As in every army in every country, there's always somebody who doesn't get the word. A year later, a Vietcong company attacking a 32 man Vietnamese Popular Forces (VPF) outpost shouted to the defenders through their loudspeaker, "We are not afraid of your firepower!" Shortly thereafter, the first of four AC-47s that would be taking turns over the camp that night began dropping and shooting a combined total of 75 flares and 48,800 minigun rounds into the hapless Vietcong, then at first light called in two F-100 jet fighters for napalm strikes. Apparently reconsidering their boast, the surviving Vietcong (often referred to by American GI's as Charlie) broke off their attack. Available reports do not mention whether they took their loudspeaker with them.

Gunship duty was extremely dangerous. The slow and low flying Spookies seemed to always put themselves in a position for all the world to shoot at them. Although the odds were often unfavorable, they never once deterred from their primary role of saving our guys on the ground. That fact was made deadly clear when one of the gunships fought in one of the most harrowing battles of the war.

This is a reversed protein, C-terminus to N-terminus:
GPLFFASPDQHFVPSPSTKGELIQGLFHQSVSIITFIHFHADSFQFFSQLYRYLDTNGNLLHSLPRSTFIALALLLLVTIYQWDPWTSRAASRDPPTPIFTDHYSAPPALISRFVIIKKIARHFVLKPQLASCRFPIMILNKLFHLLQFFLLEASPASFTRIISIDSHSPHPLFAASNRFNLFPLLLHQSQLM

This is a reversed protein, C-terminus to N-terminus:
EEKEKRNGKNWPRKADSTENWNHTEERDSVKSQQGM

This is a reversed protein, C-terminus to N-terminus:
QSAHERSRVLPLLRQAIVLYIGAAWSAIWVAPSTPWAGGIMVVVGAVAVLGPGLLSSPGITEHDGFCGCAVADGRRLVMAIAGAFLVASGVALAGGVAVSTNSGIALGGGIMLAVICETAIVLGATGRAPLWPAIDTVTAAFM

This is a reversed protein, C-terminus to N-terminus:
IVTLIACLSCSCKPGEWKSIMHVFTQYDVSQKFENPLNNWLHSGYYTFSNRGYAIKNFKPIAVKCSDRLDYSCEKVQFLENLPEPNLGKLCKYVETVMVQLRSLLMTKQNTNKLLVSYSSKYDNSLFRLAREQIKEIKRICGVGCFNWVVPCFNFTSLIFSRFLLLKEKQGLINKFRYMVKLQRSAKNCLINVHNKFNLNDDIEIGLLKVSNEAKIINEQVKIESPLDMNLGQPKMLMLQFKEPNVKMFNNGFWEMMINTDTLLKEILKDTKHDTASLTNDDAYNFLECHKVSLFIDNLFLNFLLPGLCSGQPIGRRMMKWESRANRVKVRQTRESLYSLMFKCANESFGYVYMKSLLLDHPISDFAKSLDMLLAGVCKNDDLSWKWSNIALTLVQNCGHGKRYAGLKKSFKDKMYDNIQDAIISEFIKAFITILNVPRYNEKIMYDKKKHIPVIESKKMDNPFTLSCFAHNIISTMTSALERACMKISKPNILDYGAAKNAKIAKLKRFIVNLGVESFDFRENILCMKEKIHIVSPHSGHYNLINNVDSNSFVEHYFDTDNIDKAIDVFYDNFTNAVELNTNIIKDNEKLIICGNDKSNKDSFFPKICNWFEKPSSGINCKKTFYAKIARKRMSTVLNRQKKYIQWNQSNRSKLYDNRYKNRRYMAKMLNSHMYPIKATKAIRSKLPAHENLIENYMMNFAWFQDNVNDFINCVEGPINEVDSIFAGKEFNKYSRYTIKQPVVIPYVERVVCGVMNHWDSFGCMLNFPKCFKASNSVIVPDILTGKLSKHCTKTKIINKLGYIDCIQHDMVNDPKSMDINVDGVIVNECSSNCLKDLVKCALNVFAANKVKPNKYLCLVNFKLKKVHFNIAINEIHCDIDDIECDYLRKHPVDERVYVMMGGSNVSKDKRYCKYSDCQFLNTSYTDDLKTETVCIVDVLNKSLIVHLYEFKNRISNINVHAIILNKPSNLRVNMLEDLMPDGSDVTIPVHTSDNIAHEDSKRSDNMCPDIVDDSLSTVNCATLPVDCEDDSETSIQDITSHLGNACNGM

Valor In Two Dimensions

On March 9, 1966, one of the 4th's gunships, Spooky 70 (seven-zero) joined with the A-1 Skyraiders of the 1st Air Commando Squadron to support yet another endangered Special Forces outpost. One of the Skyraider pilots emerged from the battle with the Medal of Honor. The AC-47 aircrew met with a different fate. The site was the A Shau Special Forces camp, barely two miles from the Laotian border and under heavy attack by 2000 North Vietnamese regulars. The defenders, 20 U.S Special Forces troops and 375 South Vietnamese soldiers, were surrounded and forced to retreat to a bunker at the northeast corner of the outpost.